More from the whackier end of racial politics. History Debunked has put up a number of videos refuting various assertions and myths promoted as Black history. One of his videos attacked the claim, seen in the Netflix interracial historical romance, Bridgerton, that Queen Caroline was Black. This has arisen from the fact that one of her ancestors was a 13th Spanish Moorish prince. But that was five hundred years before her birth, and so any biological trace of her non-White ancestry would have disappeared way back in her lineage. Apart from which, the Spanish Moors were Berbers and Arabs from North Africa. They were darker than Europeans – the term ‘blue-blooded’ for the aristocracy comes from the Christian Spanish nobility. Under their idea of limpieza de sangre, ‘blood purity’, the racial ideology that distinguished them from the Moors, their skin was supposed to be so pale that you could see the veins in the wrist. But the Moors were nevertheless lighter-skinned than the darker peoples south of the Sahara, in what the Arabs called Bilad as-Sudan and the Berbers Akal Nguiwen, ‘The Land of the Blacks’. Which I think shows that the Arabs and Berbers, dark as they were compared to Europeans, very clearly didn’t think of themselves as Black.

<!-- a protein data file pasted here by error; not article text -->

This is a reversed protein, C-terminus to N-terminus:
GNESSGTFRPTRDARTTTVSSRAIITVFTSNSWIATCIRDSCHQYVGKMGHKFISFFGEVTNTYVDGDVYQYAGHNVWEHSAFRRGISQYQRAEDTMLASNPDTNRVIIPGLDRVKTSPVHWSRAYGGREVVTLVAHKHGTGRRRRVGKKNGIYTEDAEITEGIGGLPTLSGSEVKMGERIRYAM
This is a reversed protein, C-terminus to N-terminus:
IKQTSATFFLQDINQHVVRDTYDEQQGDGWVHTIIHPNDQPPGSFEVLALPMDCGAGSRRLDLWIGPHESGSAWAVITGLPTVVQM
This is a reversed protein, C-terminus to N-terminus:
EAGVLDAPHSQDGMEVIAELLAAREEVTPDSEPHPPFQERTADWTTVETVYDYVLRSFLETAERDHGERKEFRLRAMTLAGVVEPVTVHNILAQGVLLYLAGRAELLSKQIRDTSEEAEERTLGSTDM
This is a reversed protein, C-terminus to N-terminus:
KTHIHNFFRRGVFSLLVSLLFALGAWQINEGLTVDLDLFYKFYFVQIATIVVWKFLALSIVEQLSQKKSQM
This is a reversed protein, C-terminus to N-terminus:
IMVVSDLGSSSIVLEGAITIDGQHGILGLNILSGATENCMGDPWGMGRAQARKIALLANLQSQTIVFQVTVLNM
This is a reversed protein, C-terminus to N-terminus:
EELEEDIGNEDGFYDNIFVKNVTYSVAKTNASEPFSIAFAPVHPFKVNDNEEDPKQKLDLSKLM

In this video Simon Webb debunks a similar myth, that James I of England/ VI of Scotland, was Black. This ahistorical idea apparently began with the Black Hebrew Israelites, a Black Jewish sect who believe that one of the lost tribes of Israel went to sub-Saharan Africa. Webb mentions that a group of them settled in Israel in the Negev. He uses this to try to refute the demand that Israel should open its borders by stating that Israel had taken in people of a number of different racial groups. They are now, for example, taking in people from India. It’s true that Israel has taken in refugees from Africa, but many of the groups they’ve accepted were Jews. In the 1970s they mounted a rescue operation to transport the Falashas, the Black Jews of Ethiopia, away from their oppression in that country to safety in Israel. My guess is that the Indians they’re accepting are also Jewish. There’s an indigenous Jewish community in India, the Bene Israel, and it sounds like some of them may be migrating. There is, however, considerable racism amongst White Israelis. Abby Martin covered this in some of her reports for The Empire Files on TeleSur, in which she interviewed Black Israelis about the abuse, including physical assault, they’d experience. Gentile African refugees, although present, are resented by many Israelis as ‘infiltrators’, the term they also use for Palestinians trying to return to the ancestral lands from which they were evicted during the Nakba, the term they use for foundation of Israel and their massacre and ethnic cleansing in 1947.